Rachel Reeves Leeds West. Age: 31
One day? Shadow chief secretary to the Treasury

One of the brightest of the new intake, Reeves is an economist with a rare gift for explaining complex theories in simple terms. The state-educated Oxford graduate worked at the Bank of England and the British embassy in Washington, DC, as well as Halifax Bank of Scotland. She is the first female MP to represent any of the Leeds constituencies since Alice Bacon, who was first elected in 1945. Reeves is on the business, innovation and skills select committee.

Chuka Umunna Streatham. Age: 31
One day? Shadow justice minister

The smooth-talking lawyer from the "Compass left" of the party is one of the youngest MPs in parliament and occasionally tipped as a future leader. Umunna laughs off frequent comparisons to Barack Obama, but don't be fooled: he is ambitious and has already impressed colleagues on the Treasury select committee. He is well regarded by leading figures in the party, including Tessa Jowell and Harriet Harman.

Michael Dugher Barnsley East. Age: 35
One day? Shadow employment minister

Firmly of the "old right" of the party, Dugher was head of policy for the AEEU (the Amalgamated Engineering and Electrical Union, now merged into Unite) before becoming a special adviser to Geoff Hoon at Defence, and then an adviser to Brown at No 10. Raised in Yorkshire, he narrowly lost out to Ed Miliband for selection in Doncaster before gaining a seat in neighbouring Barnsley.

Gloria De Piero Ashfield. Age: 37
One day? Shadow equalities minister

De Piero's intelligence and fierce Labour tribalism should not be underestimated just because of her status as a lads' mag pin-up girl or her GMTV past. She worked her way up through serious broadcast journalism at ITV and the BBC before joining the popular morning show. She was brought up in a working-class area of Bradford by Italian immigrant parents.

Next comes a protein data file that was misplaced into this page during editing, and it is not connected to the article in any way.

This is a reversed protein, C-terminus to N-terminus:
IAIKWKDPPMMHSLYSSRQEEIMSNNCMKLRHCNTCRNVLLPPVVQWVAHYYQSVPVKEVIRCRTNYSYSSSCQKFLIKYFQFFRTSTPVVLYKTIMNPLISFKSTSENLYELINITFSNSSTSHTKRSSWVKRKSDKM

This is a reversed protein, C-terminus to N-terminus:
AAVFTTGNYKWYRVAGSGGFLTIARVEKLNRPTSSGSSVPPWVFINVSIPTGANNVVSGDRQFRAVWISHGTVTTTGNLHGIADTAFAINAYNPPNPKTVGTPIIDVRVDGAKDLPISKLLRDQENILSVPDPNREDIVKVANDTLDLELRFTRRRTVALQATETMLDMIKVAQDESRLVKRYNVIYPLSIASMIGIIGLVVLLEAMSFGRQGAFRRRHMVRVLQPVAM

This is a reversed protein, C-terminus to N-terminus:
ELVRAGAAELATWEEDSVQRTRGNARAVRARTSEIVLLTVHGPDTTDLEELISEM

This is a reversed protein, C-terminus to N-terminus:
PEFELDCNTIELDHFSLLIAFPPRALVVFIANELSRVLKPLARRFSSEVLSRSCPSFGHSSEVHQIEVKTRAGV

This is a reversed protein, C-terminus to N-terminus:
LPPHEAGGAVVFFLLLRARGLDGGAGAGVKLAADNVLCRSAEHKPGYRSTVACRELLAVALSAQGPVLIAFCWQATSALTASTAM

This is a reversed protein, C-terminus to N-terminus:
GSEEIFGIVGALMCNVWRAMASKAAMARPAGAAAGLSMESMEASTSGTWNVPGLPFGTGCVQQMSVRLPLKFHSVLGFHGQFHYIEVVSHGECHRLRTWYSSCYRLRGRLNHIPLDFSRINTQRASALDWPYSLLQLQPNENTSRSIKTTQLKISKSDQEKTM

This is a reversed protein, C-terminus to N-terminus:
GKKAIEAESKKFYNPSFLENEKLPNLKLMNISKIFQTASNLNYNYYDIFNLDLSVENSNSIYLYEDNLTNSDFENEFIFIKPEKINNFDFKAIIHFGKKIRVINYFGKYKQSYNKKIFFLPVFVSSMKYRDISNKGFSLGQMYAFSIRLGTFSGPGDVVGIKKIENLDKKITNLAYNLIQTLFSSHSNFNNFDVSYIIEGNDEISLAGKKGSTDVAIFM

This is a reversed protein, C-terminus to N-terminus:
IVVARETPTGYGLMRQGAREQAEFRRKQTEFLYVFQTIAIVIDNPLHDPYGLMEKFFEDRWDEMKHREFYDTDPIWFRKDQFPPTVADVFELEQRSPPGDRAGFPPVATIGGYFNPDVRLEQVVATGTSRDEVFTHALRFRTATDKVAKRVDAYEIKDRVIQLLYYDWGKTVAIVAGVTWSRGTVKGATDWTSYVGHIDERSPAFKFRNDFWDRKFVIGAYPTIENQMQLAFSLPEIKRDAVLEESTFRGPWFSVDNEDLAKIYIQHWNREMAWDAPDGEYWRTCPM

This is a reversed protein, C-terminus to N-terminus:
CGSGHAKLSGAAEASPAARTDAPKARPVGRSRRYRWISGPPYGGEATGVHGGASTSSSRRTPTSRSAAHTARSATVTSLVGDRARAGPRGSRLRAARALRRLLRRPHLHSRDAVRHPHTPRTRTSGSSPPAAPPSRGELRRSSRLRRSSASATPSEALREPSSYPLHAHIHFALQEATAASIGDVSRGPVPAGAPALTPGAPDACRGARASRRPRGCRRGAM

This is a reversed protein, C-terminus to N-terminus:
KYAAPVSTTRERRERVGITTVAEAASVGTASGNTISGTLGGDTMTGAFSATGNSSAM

Rushanara Ali Bethnal Green and Bow. Age: 35
One day? Shadow housing minister

An East Ender who grew up in Tower Hamlets, Ali moved with her family from Bangladesh to London at the age of seven. She became a governor at Tower Hamlets College, where she studied, and is now a commissioner on the London Child Poverty Commission and a trustee of the Paul Hamlyn Foundation. She is better liked in the Commons than her predecessor in Bethnal Green and Bow, George Galloway.

James Macintyre is political correspondent for the New Statesman.

This article first appeared in the 27 September 2010 issue of the New Statesman, The 50 people who matter

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The age of loneliness

Profound changes in technology, work and community are transforming our ultrasocial species into a population of loners.

Our dominant ideology is based on a lie. A series of lies, in fact, but I’ll focus on just one. This is the claim that we are, above all else, self-interested – that we seek to enhance our own wealth and power with little regard for the impact on others.

Some economists use a term to describe this presumed state of being – Homo economicus, or self-maximising man. The concept was formulated, by J S Mill and others, as a thought experiment. Soon it became a modelling tool. Then it became an ideal. Then it evolved into a description of who we really are.